fagernes m. & lingaas e. (2011) Factors interfering with the microflora on hands: a regression analysis of samples from 465 healthcare workers. Journal of Advanced Nursing 67(2), 297–307.
Aims. This paper is a report of a study of the impact of finger rings, wrist watches, nail polish, length of fingernails, hand lotion, gender and occupation on hand microbiology of healthcare workers.
Background. The impact of the above mentioned variables on hand microbiology of healthcare workers is not well defined. Large scale studies suitable for multivariate analysis are needed to elucidate their role.
Methods. Both hands of 465 Norwegian healthcare workers were sampled by the glove juice method during two study periods (2004 and 2007), and examined for total number of bacteria and presence of Staphylococcus aureus, Enterobacteriacea and non-fermentative Gram-negative rods. Multiple regression analysis was performed.
Results. The use of a wrist watch was associated with an enhanced total bacterial count on hands compared to hands without a watch [(B) 3·25 (95% CI: 1·73–6·07), P < 0·001], while the use of one plain finger ring increased the carriage rate of Enterobacteriaceae [odds ratio 2·71 (95% CI: 1·42–5·20), P = 0·003]. The carriage rate of Staphylococcus aureus was enhanced with fingernails longer than 2 mm [odds ratio 2·17 (95% CI: 1·29–3·66), P = 0·004] and after recent use of hand lotion [odds ratio 22·52 (95% CI: 4·05–125·30), P < 0·001]. No effect of nail polish was observed. We found an association between occupation and carriage rate of S. aureus and Enterobacteriaceae.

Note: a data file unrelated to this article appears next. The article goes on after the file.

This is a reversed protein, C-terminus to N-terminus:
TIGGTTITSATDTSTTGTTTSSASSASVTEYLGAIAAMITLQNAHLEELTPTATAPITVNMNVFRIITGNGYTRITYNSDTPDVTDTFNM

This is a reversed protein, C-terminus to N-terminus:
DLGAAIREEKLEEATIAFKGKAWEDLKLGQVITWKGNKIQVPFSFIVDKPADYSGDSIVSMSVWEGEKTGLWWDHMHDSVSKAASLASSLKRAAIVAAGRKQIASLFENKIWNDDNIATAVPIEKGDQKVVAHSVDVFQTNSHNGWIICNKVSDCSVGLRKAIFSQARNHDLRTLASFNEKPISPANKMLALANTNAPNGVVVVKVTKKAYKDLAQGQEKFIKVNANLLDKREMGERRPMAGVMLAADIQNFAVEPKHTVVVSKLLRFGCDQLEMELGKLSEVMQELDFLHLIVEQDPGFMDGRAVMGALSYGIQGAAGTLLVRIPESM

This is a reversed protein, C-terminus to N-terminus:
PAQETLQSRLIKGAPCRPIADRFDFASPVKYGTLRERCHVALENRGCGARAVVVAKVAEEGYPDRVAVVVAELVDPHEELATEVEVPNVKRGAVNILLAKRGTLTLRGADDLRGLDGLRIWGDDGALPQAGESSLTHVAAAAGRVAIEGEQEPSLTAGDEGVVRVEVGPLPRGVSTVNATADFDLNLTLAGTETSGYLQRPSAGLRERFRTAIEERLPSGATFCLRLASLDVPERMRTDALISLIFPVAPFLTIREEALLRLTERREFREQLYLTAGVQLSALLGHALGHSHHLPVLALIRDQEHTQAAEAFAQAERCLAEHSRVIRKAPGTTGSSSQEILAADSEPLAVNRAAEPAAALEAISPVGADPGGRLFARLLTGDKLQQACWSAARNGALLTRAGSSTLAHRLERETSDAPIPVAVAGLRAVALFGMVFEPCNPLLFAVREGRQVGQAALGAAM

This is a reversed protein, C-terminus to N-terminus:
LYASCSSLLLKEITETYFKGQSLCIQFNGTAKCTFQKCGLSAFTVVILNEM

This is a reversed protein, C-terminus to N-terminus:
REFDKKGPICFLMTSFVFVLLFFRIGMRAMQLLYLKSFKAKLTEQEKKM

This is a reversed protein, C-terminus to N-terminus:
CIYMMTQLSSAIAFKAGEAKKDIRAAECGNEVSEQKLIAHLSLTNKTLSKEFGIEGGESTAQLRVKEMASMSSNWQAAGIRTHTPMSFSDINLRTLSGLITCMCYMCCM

Conclusions. Health care workers should remove finger rings and watches at work. Fingernails should be shorter than 2 mm, nail polish may be used.